"When a child stops breathing, it’s important to act quickly and to know the steps you need to take in order to have a good outcome," said Ellen Scott, BSN, RN, CBIS, and RN clinical supervisor for Madonna’s Omaha Campus. Ellen says warning signs a child has stopped breathing include a pale skin color, physically struggling to and a bluish tinge around the lips. "If they’re struggling breathing you’ll see their chest and kind of their intercostals muscles working very hard and retracting. It’s very obvious. You see that they are truly struggling."
Ellen details out what parents/caregivers should if a child or infant stops breathing. She also demonstrates the proper technique and the compression-ventilation ratio.
“If you come across a child and that child is not breathing and there is no pulse, make sure the scene is safe. If they are in traffic or water, remove them from those dangerous environments. Once the child is in a safe area, next check for a pulse. In a child, you’re going to check their carotid pulse and in an infant, you'll check the brachial pulse which is located under the arm."
Ellen says check the pulse for no longer than 10 seconds and if there is no pulse, immediately activate the emergency response system by pointing to someone and telling them to ‘Go call 911.’ Also, get an AED, if available. Then you begin CPR. “I look right for the nipple line and I place the heel of my hand in the center of the chest on the sternum, I interlock my fingers with my other hand, I lock out my elbows and I begin compressions," says Ellen. If by yourself, the compression to ventilation ratio is 30 compressions to two breaths. If with a partner, the ventilation ration is 15 compressions to two breaths.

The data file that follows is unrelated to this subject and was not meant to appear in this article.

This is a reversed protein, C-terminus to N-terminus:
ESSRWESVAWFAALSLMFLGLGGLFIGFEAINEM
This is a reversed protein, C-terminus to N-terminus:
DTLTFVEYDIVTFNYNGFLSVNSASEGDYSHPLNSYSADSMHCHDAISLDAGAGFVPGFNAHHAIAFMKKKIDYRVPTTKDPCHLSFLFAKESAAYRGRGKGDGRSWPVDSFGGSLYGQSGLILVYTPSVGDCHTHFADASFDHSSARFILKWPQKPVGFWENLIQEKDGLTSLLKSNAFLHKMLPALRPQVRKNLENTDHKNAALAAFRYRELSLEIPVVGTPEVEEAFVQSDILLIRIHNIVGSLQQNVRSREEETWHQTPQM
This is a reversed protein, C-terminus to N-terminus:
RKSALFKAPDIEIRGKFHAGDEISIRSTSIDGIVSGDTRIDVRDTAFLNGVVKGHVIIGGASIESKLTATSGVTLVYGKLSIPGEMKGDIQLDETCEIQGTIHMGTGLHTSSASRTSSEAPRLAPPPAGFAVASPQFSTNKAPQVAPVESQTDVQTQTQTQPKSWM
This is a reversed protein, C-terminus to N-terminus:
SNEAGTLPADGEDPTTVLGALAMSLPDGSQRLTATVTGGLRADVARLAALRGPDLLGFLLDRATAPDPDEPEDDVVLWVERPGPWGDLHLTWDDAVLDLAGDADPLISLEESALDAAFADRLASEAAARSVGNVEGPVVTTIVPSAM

If your child/infant is unable to breathe due to choking, Ellen demonstrates the American Red Cross’ “five-and-five” approach to delivering first aid on an infant. “When a baby is choking it’s important to either get to the floor or sit on a chair for best results. I would first do five back slaps and then five chest compressions.”
“So if you know the steps, you stay calm, you activate the emergency response system, that child has the potential to have a great outcome,“ says Ellen.
For more information on Madonna's robust inpatient pediatric program, please visit our pediatrics program.
Please note: the video is meant for informational purposes only and not intended as a substitute for completing a certified CPR class.